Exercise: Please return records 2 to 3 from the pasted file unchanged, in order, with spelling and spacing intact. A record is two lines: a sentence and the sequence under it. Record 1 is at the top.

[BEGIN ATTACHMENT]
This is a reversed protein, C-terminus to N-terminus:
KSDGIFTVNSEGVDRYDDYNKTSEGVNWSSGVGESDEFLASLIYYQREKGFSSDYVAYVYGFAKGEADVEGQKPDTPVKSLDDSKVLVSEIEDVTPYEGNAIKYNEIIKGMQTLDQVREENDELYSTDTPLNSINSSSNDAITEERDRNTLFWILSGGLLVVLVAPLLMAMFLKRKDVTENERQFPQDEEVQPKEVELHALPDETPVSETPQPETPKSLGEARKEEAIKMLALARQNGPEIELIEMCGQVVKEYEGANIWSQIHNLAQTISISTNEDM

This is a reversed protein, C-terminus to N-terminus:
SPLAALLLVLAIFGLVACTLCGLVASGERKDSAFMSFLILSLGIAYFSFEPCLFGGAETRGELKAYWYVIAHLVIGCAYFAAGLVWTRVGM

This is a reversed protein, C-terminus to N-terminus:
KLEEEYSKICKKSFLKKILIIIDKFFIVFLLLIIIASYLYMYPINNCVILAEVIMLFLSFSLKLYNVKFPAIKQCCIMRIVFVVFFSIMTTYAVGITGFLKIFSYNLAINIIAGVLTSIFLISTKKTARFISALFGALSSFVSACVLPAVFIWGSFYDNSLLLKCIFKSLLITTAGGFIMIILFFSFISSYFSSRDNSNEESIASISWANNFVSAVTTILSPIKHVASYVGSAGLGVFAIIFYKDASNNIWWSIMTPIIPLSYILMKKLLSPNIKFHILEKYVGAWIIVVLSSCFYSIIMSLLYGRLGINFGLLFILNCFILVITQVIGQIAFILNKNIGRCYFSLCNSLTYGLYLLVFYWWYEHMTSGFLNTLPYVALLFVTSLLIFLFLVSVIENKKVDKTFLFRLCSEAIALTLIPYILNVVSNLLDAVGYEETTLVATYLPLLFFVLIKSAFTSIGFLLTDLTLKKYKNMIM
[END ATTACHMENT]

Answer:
This is a reversed protein, C-terminus to N-terminus:
SPLAALLLVLAIFGLVACTLCGLVASGERKDSAFMSFLILSLGIAYFSFEPCLFGGAETRGELKAYWYVIAHLVIGCAYFAAGLVWTRVGM

This is a reversed protein, C-terminus to N-terminus:
KLEEEYSKICKKSFLKKILIIIDKFFIVFLLLIIIASYLYMYPINNCVILAEVIMLFLSFSLKLYNVKFPAIKQCCIMRIVFVVFFSIMTTYAVGITGFLKIFSYNLAINIIAGVLTSIFLISTKKTARFISALFGALSSFVSACVLPAVFIWGSFYDNSLLLKCIFKSLLITTAGGFIMIILFFSFISSYFSSRDNSNEESIASISWANNFVSAVTTILSPIKHVASYVGSAGLGVFAIIFYKDASNNIWWSIMTPIIPLSYILMKKLLSPNIKFHILEKYVGAWIIVVLSSCFYSIIMSLLYGRLGINFGLLFILNCFILVITQVIGQIAFILNKNIGRCYFSLCNSLTYGLYLLVFYWWYEHMTSGFLNTLPYVALLFVTSLLIFLFLVSVIENKKVDKTFLFRLCSEAIALTLIPYILNVVSNLLDAVGYEETTLVATYLPLLFFVLIKSAFTSIGFLLTDLTLKKYKNMIM